The next time you check your 401(k), take a page from the kids in “42nd Street,” now in a polished, high-energy production at Westchester Broadway Theatre in Elmsford.
Instead of being a gloomy Gus when you see your bottom line,
If life imitates art, before long your family will join in. Who knows? Even the cat might don tiny tap shoes and shuffle along.
Under director-choreographer Randy Skinner at the dinner theater, the kids dance everywhere.
Got 40 cents in your pocket?
Dance to lunch, and back from it.
Your show’s closing?
The rent’s due?
Tra la la la la la la la.
It’s catchy, this dance thing.
And so, it turns out, is a sunny disposition.
Chock-full of dancing girls and lavish production numbers, “42nd Street” tells the upbeat story of Peggy Sawyer, a girl from Allentown, Pa., who arrives in New York City with 40 cents in her purse.
Before long, the plucky Peggy is in the chorus of a Broadway-bound musical, “Pretty Lady,” directed by hard-charging Broadway legend Julian Marsh.
This being a Depression Era musical, Peggy is not long for the chorus. When the show’s star, Dorothy Brock, breaks her ankle, the show is in peril — until the kids in the chorus suggest Peggy go on.
Three guesses as to what happens next?
With the Harry Warren-Al Dubin songs “We’re in the Money,” “You’re Getting to Be a Habit with Me” and “Lullaby of Broadway,” the score is as light and lively as the plot.
As Peggy, Shannon M. O’Bryan is adorably perky, an?Energizer bunny of tap and song and gee-whiz who can’t wait to show you what she’s got. She doesn’t disappoint.
Before long, she even rekindles that Broadway dream in the cynical Marsh, played to perfection by Tom Galantich, who knows when to go over the top and when to pull it back in.
He manages to deliver cornball lines like “You gonna lose all of your dough because of a dame?” and “Sawyer, you’re going out there a youngster, but you’ve got to come back a star!” without even a hint of irony.
He snarls plenty, but he also finds Marsh’s softer side, breathing life into what in lesser hands might be a cartoon.
As Billy Lawlor, Todd Lattimore is a dynamo of tap energy with a voice that soars, a fine fit for the perky O’Bryan.
Notable, too, is Ann-Ngaire Martin as the songwriter Maggie Jones. A memorable Tessie Tura in WBT’s “Gypsy” a couple of years back, Martin’s timing is razor sharp.
Dorothy Stanley is appropriately brittle and aloof as the star Dorothy Brock.
Near the end of a brisk first act, one wishes Stanley would take a moment before beginning “I Only Have Eyes for You.”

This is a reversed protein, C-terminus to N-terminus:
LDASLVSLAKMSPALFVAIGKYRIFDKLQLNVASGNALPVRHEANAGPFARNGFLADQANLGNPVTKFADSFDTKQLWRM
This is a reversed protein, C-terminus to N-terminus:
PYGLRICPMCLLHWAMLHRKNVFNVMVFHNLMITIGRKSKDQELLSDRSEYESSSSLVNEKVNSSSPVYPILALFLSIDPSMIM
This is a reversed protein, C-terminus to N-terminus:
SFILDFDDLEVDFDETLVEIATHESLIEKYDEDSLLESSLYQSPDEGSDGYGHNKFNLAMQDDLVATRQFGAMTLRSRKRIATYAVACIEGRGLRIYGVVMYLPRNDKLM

Without a setup, it’s a singer singing a song. If she were to pause and consider what has just happened — her lover has left her — the song would come from a deeper place.
Producers Bob Funking and Bill Stutler have, in Skinner, a director-choreographer who has a long history with “42nd Street.”
He was a dance assistant to Gower Champion, who choreographed and directed the original Broadway production. When the musical returned to Broadway in 2001, Skinner provided the musical staging and new choreography.
“42nd Street” is all about dancing — and Skinner and his company set the tap bar high from the outset. The opening number builds from a simple time step into a take-your-breath-away production number.
It’s the first of many production numbers.
Later, “Lullaby of Broadway” is a showstopper, changing speeds and styles on a dime and building, building, building to a big payoff. It is something to see.
Gail Baldoni’s glittering costumes add greatly to the mood set by Andrew Gmoser’s lighting. Notable, too, is the eight-piece orchestra under Jeff Tanski, which holds its own amid all that tapping.
At one point late in the action, Dorothy warms to Peggy, telling her “the public wants youth, freshness and beauty — and that’s what you are.”
And that’s what you’ll get at Westchester Broadway Theatre in “42nd Street.”
No matter what your 401(k) statement says.
If you go
What: “42nd Street”
Where: Westchester Broadway Theatre, 1 Broadway Plaza, Elmsford.
When: Through Nov. 29, returning Dec. 30 and running through Feb. 6. Thursdays through Sundays (with selected Wednesday matinees and evenings). Wednesday and Thursday matinees, with lunch at 11:30 a.m. and show at 1 p.m. Wednesday through Saturday evenings, with dinner at 6 and show at 8. Sunday matinees, with lunch at noon and show at 1:30 p.m. Sunday evenings, with dinner at 5 p.m. and show at 7.
Tickets: $60 or $73, depending upon the performance. Includes a served meal before the show.
Did you know?
“42nd Street” was a product of its time. A blues-busting splashy 1933 film, it came to Broadway in 1980, directed and choreographed by Gower Champion, who died Aug. 25, 1980, the day “42nd Street” opened on Broadway. Powerhouse producer David Merrick famously held the news of Champion’s death until post-curtain speech from the stage, stunning the cast and audience.
Photo by John Vecchiolla: Julian Marsh (Tom Galantich) teaches newcomer Peggy Sawyer (Shannon M. O’Bryan) about “The Lullaby of Broadway” in “42nd Street” at Westchester Broadway Theatre in Elmsford.